The South African Mission to the United Nations has observed a moment of silence in memory of former envoy to the organisation Ambassador Dumisani Shadrack Kumalo who passed away on Sunday.
His successor in that role and current Ambassador Jerry Matjila confirmed an outpouring of messages of condolence from missions to the UN, describing Kumalo as a colossal figure in the halls of the organisation.
The United Nations Chief Antonio Guterres also offered his condolences to the people and Government of South Africa.
“Okay. You’ve got all the answers now. But, I’m here.” Such was the personality of Kumalo, even during the tricky negotiations on imposing Security Council sanctions on Zimbabwe – he was firm if a bit familiar.
“We do not believe at all the Zimbabwe is a threat to international peace and security, yes we condemn the violence that’s going on in Zimbabwe, yes we condemn the political mediation, for us it’s not theoretical, we are seeing it because when people flee from Zimbabwe, they come to our country so we understand, we share the frustration of everybody but we are saying that don’t take measures that are going to complicate the situation and literally blow the country apart.”
The current Ambassador Jerry Matjila called his predecessor a shrewd and nimble diplomat who had a strong command for the processes of international engagement.
“You know where I’m standing, Ambassador Kumalo used to stand here many times in defence of multilateral system, in defence of peace and security in advance of South African interests. He was a well-known figure in the corridors of Security Council just behind us. His voice was sought after, his ideas. He was a colleague who I knew, very articulate, very robust and yet a sincere human being, he was always trying to find ways of building bridges between the nations of the UN in pursuit of peace and security and that’s why he’s so missed in these chambers of the Council and UN generally.”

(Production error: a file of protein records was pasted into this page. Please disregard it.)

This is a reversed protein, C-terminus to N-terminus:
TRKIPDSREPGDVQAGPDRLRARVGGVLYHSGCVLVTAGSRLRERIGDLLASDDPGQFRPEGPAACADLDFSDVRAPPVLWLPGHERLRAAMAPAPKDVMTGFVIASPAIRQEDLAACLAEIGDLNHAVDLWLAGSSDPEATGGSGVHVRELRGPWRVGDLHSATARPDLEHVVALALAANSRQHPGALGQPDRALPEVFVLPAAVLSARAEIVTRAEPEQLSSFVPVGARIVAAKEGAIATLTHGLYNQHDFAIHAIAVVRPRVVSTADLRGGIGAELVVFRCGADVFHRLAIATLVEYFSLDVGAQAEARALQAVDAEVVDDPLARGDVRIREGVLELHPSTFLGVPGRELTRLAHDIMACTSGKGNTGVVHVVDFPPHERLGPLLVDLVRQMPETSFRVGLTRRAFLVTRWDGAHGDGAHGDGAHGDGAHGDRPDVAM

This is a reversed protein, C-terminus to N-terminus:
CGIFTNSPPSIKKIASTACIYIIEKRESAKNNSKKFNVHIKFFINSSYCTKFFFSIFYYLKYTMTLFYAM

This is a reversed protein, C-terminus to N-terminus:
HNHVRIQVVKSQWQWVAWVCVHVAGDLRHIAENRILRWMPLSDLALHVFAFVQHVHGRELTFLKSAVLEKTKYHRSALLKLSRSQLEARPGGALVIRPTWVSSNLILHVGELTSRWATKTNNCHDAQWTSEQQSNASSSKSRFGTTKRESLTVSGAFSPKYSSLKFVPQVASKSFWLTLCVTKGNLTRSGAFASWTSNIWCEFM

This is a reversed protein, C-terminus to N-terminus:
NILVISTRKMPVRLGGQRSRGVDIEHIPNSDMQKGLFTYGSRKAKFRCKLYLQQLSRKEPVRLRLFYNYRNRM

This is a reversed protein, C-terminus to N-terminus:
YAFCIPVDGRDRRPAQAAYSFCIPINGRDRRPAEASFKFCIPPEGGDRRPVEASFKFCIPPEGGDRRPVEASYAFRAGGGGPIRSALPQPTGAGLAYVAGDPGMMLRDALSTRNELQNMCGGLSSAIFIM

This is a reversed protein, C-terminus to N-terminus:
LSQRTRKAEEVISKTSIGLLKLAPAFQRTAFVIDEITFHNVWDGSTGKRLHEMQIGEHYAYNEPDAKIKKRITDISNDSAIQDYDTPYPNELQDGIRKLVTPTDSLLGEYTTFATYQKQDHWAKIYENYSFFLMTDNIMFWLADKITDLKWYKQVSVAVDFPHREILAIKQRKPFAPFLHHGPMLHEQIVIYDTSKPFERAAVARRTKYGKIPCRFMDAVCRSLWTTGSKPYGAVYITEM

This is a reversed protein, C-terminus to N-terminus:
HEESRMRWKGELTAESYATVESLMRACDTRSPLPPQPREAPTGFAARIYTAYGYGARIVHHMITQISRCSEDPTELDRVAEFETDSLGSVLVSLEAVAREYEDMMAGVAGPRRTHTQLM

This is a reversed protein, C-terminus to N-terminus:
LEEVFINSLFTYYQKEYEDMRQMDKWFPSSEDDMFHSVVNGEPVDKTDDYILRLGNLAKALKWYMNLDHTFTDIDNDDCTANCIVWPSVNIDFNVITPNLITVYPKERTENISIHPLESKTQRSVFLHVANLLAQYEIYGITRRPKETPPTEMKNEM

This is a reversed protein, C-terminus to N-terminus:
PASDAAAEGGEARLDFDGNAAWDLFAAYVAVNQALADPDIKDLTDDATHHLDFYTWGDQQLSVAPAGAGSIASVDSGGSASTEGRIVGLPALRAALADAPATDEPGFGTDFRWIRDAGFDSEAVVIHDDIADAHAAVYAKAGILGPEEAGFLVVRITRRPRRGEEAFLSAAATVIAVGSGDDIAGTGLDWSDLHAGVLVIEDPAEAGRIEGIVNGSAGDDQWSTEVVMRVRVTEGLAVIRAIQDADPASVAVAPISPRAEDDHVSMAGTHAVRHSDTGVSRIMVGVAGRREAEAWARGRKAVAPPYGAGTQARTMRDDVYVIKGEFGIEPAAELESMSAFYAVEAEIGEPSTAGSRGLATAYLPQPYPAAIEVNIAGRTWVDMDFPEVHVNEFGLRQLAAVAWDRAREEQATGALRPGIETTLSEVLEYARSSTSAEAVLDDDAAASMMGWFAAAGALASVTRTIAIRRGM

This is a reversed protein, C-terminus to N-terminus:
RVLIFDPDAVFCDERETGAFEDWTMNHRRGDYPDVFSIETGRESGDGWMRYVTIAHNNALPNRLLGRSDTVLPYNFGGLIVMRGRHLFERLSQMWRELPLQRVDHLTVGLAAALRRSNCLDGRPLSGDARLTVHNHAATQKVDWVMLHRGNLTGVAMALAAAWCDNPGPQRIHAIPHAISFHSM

Pretoria’s tenure in the Security Council would see Kumalo as the face of South Africa’s often controversial positions as it pertained to the human rights situations in Zimbabwe, Myanmar and Sudan among others.
And as diplomats recall it, Kumalo displayed diplomatic dexterity and a political sophistication in finding a balance between the levels of international engagement required while allowing the space for regions, for example Africa, to find solutions to their own problems without the threat of punitive measures when, perhaps the circumstances did not always warrant it.
“We have always as South Africa tried to find a value add by allowing the neighbourhood to play a particular role, a responsibility and Ambassador Kumalo mastered that. We used to have the big four in SA , Ambassador Kumalo, the late Jackie Selebi, the late Tebogo Mafole and Welile Nhlapho – these guys were not only huge in body, they had big minds and experience and combined they could assist the government to formulate robust consistent policy so Ambassador Kumalo benefited from this deep-rooted collective thinking.”
In a statement current UK Ambassador Karen Pierce who served with Kumalo called him a tireless and smart representative for South Africa; a true humanitarian who always highlighted the effect Council deliberations had on ordinary citizens.
The UN Chief has also expressed his sympathy through spokesperson Stephane Dujarric. “I very much remember Ambassador Kumalo, I was a young spokesperson at the time in early 2000 and I remember his infectious laugh, I remember the wonderful relations he had with the media and I think he represented South Africa and a new SA so well in the halls of the UN.”
Veteran Journalist Edith Lederer started work at the UN in 1998, just months before Ambassador Kumalo would arrive.
“He came to the UN just after I arrived, not long after, and covering the Security Council, all of the journalists loved him because he would come out of the Security Council and talk to us whereas a lot of Ambassadors shy away – you could catch him going in, you could catch him going out and he would always tell you what’s on his mind. And I have to say that didn’t always endear him to fellow Ambassadors on the Security Council.”
Larger than life in every way; charm, whit and a booming laugh to boot… as evidenced in this response on a question about who should block the possible sanctions resolution on Zimbabwe in 2008.
– Who would you rather veto it, Russia or China? “ I don’t know, if they’re going to do that, I would rather prefer I veto it if you make me permanent.” Click below for more on the story: